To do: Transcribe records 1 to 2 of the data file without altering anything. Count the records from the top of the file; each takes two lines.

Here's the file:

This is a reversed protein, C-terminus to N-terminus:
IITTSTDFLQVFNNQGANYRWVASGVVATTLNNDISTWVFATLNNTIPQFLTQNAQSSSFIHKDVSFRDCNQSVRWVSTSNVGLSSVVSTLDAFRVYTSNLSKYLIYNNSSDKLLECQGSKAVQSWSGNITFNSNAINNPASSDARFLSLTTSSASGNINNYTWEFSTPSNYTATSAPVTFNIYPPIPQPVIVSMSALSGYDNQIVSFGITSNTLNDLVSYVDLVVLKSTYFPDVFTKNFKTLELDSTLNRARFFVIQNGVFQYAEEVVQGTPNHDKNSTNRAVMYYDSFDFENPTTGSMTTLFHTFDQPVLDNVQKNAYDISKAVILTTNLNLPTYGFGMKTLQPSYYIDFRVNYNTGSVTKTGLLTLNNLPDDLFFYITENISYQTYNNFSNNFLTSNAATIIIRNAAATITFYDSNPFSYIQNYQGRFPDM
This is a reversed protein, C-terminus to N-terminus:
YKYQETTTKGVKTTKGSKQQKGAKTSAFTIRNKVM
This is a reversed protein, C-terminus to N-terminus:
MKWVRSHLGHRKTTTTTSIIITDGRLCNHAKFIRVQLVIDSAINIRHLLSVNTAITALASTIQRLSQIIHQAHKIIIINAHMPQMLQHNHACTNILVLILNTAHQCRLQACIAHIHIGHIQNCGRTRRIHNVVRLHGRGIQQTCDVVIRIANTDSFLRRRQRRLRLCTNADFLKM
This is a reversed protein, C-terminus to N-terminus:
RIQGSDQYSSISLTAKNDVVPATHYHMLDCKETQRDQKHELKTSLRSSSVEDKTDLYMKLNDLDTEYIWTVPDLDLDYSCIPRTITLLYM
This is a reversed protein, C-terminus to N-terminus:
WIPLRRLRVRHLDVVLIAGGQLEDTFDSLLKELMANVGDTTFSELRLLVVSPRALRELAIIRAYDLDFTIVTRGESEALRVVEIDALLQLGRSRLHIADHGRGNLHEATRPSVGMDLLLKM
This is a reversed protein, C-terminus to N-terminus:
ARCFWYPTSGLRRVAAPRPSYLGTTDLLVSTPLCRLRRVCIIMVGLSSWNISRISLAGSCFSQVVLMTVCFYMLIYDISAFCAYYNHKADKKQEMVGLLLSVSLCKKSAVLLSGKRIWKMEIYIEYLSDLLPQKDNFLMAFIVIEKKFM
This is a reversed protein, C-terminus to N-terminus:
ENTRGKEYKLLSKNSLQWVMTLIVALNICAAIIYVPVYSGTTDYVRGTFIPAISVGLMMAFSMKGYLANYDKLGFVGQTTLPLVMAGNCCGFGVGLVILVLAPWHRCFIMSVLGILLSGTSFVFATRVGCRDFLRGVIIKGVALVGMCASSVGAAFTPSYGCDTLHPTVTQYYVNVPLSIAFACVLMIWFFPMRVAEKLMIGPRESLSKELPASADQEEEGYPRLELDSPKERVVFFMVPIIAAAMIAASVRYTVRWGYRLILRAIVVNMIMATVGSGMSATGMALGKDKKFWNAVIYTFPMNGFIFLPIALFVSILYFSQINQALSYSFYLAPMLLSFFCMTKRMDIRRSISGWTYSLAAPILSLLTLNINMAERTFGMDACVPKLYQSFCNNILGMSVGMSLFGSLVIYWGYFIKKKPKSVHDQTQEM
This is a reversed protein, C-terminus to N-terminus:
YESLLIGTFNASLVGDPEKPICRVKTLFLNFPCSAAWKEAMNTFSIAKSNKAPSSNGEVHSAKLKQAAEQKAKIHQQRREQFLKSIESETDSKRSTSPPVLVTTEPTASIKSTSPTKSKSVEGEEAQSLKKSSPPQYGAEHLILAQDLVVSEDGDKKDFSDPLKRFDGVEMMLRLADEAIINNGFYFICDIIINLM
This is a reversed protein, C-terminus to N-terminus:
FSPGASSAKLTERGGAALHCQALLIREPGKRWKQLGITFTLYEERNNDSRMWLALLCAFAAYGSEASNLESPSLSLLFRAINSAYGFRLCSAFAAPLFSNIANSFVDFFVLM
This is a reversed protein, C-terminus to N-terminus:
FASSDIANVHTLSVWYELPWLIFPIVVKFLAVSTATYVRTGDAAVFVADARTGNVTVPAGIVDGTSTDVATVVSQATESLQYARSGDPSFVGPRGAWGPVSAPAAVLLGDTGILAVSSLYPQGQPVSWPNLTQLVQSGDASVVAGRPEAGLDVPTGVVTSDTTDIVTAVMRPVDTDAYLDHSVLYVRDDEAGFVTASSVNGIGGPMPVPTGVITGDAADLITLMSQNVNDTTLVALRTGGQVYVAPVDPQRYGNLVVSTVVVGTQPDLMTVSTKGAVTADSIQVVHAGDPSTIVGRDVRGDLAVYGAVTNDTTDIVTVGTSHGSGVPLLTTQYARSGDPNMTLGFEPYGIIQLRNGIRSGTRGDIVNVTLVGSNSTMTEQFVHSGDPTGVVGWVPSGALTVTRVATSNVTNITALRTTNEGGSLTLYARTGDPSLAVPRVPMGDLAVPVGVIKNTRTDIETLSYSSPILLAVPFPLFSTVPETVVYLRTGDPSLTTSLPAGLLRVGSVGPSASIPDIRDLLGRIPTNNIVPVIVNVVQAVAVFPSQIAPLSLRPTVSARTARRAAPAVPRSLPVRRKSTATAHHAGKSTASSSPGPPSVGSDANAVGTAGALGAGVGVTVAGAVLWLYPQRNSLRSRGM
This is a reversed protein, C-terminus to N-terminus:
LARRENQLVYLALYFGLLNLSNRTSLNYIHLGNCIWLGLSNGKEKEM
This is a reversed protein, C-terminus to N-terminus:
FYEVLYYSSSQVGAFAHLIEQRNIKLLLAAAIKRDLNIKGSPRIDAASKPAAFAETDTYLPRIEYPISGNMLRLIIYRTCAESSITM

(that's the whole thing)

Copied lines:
This is a reversed protein, C-terminus to N-terminus:
IITTSTDFLQVFNNQGANYRWVASGVVATTLNNDISTWVFATLNNTIPQFLTQNAQSSSFIHKDVSFRDCNQSVRWVSTSNVGLSSVVSTLDAFRVYTSNLSKYLIYNNSSDKLLECQGSKAVQSWSGNITFNSNAINNPASSDARFLSLTTSSASGNINNYTWEFSTPSNYTATSAPVTFNIYPPIPQPVIVSMSALSGYDNQIVSFGITSNTLNDLVSYVDLVVLKSTYFPDVFTKNFKTLELDSTLNRARFFVIQNGVFQYAEEVVQGTPNHDKNSTNRAVMYYDSFDFENPTTGSMTTLFHTFDQPVLDNVQKNAYDISKAVILTTNLNLPTYGFGMKTLQPSYYIDFRVNYNTGSVTKTGLLTLNNLPDDLFFYITENISYQTYNNFSNNFLTSNAATIIIRNAAATITFYDSNPFSYIQNYQGRFPDM
This is a reversed protein, C-terminus to N-terminus:
YKYQETTTKGVKTTKGSKQQKGAKTSAFTIRNKVM